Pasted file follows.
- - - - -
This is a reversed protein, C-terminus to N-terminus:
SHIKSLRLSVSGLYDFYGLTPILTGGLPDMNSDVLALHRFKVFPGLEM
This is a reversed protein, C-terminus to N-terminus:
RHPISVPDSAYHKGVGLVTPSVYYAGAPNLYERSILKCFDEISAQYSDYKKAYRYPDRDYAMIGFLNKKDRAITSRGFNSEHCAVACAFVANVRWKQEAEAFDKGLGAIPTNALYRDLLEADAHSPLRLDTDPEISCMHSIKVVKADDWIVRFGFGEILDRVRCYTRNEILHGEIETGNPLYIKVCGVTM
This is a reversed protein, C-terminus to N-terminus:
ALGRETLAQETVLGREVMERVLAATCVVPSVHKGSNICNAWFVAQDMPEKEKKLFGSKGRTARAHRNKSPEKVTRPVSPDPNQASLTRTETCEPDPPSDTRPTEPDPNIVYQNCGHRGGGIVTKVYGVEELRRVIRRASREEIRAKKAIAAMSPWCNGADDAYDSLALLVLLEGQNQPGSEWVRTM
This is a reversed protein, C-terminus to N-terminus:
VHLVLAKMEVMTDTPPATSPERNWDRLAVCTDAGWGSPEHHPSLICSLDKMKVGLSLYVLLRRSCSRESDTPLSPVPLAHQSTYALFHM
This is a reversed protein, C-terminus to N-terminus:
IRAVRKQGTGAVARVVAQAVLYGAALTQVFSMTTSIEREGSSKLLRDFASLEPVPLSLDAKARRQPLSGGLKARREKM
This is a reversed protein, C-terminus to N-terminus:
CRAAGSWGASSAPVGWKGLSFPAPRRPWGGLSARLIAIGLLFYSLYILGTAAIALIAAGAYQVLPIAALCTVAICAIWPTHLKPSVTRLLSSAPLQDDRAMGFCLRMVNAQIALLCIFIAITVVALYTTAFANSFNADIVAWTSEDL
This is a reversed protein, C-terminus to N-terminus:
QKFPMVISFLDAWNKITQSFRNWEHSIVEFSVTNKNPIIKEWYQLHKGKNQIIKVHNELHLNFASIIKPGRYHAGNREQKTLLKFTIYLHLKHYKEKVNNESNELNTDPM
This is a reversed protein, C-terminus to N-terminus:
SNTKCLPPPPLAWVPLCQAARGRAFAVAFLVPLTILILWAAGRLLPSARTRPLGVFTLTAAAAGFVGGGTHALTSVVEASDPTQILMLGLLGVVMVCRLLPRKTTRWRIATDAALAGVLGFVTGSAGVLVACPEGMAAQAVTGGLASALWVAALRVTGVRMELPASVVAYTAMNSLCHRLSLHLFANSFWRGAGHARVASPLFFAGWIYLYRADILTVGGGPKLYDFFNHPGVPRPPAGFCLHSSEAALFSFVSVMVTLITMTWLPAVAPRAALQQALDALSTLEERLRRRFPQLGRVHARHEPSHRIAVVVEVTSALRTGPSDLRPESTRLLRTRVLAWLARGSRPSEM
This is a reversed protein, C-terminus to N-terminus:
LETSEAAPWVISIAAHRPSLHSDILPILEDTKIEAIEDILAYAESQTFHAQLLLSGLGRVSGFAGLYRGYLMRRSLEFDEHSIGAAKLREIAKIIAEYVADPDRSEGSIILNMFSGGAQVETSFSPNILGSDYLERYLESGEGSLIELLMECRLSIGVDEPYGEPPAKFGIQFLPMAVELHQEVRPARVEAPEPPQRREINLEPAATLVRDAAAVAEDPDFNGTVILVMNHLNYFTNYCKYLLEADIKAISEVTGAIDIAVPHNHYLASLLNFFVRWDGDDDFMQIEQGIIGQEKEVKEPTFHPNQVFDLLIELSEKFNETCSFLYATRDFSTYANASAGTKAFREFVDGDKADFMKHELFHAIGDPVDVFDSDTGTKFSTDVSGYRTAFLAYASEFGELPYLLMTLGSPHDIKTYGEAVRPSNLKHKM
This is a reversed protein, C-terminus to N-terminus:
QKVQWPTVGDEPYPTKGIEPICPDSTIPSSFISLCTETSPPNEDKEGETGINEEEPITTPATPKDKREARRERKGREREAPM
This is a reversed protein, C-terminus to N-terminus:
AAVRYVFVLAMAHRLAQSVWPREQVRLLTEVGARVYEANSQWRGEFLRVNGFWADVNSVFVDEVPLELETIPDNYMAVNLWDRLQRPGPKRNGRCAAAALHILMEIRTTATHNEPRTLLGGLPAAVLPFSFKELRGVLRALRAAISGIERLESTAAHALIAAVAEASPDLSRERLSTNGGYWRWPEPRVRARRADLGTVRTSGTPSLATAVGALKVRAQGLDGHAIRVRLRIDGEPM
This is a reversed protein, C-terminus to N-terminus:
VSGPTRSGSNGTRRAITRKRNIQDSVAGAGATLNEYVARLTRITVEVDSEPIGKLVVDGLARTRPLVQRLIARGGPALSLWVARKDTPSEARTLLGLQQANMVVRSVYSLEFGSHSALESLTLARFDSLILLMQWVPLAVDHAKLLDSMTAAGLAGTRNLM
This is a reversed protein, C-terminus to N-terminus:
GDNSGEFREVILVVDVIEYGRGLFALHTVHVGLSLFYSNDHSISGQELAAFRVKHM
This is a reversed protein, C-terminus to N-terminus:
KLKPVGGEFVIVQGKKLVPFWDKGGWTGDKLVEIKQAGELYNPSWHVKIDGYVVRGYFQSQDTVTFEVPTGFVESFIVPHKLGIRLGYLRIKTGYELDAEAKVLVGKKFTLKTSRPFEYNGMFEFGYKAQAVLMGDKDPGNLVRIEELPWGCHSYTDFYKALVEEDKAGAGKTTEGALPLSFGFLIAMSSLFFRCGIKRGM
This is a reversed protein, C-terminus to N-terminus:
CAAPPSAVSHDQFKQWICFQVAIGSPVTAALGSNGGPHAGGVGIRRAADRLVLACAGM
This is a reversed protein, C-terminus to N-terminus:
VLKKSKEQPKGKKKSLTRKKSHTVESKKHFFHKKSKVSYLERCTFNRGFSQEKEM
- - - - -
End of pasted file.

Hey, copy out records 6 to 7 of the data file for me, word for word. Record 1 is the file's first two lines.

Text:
This is a reversed protein, C-terminus to N-terminus:
CRAAGSWGASSAPVGWKGLSFPAPRRPWGGLSARLIAIGLLFYSLYILGTAAIALIAAGAYQVLPIAALCTVAICAIWPTHLKPSVTRLLSSAPLQDDRAMGFCLRMVNAQIALLCIFIAITVVALYTTAFANSFNADIVAWTSEDL
This is a reversed protein, C-terminus to N-terminus:
QKFPMVISFLDAWNKITQSFRNWEHSIVEFSVTNKNPIIKEWYQLHKGKNQIIKVHNELHLNFASIIKPGRYHAGNREQKTLLKFTIYLHLKHYKEKVNNESNELNTDPM